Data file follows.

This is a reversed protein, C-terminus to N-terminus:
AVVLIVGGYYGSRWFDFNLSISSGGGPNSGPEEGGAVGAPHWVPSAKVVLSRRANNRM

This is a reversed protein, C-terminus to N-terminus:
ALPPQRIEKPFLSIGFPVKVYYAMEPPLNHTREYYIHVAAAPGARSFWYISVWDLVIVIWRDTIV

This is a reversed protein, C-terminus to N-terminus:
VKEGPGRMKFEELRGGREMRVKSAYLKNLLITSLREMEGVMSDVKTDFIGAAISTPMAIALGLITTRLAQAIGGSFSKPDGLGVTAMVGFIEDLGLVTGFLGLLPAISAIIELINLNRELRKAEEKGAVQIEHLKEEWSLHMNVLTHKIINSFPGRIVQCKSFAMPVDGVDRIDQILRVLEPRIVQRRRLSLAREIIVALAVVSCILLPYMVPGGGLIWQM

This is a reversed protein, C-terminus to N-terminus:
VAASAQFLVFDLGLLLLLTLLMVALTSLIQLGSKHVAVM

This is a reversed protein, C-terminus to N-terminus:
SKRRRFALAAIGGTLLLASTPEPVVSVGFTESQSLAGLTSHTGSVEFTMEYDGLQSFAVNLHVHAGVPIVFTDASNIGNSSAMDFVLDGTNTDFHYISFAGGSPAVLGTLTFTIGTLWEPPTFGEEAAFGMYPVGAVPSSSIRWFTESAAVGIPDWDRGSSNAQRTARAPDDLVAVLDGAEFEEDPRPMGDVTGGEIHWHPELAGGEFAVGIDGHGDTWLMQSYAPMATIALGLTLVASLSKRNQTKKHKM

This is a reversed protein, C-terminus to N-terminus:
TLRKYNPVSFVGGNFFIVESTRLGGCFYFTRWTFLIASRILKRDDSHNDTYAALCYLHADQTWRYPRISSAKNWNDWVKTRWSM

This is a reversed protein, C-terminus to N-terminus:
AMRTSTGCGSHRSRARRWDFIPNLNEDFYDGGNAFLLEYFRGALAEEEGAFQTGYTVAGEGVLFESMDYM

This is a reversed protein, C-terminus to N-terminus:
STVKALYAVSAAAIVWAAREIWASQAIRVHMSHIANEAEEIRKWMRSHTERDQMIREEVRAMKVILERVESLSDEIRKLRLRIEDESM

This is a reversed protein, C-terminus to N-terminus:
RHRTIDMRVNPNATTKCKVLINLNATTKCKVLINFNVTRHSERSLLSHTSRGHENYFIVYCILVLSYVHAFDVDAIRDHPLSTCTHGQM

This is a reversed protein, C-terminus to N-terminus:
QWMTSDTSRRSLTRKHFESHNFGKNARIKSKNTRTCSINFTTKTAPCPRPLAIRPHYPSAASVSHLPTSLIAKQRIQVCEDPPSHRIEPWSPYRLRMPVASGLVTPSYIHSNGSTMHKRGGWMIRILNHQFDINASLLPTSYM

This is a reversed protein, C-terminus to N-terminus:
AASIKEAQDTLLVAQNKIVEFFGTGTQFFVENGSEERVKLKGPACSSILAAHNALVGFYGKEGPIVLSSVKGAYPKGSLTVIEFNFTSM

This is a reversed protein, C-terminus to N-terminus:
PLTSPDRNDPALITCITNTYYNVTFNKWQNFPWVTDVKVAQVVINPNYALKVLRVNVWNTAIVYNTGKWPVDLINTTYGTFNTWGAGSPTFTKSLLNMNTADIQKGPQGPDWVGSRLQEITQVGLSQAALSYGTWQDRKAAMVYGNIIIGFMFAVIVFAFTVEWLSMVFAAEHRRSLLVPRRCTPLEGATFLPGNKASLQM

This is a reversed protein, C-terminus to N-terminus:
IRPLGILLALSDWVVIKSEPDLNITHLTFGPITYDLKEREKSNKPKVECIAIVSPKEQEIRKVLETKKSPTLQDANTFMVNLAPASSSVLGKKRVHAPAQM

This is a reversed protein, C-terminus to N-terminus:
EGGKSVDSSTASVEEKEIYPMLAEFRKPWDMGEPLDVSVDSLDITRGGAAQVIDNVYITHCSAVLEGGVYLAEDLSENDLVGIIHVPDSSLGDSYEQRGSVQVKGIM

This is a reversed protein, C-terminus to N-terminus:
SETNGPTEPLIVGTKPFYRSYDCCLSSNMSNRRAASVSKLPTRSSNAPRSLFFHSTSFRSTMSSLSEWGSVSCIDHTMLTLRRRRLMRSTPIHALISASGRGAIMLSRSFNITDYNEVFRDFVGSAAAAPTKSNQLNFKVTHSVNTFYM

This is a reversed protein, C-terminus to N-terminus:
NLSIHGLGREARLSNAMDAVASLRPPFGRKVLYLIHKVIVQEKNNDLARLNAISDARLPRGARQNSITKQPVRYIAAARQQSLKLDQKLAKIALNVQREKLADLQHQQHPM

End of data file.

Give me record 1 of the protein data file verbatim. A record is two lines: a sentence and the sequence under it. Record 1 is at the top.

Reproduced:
This is a reversed protein, C-terminus to N-terminus:
AVVLIVGGYYGSRWFDFNLSISSGGGPNSGPEEGGAVGAPHWVPSAKVVLSRRANNRM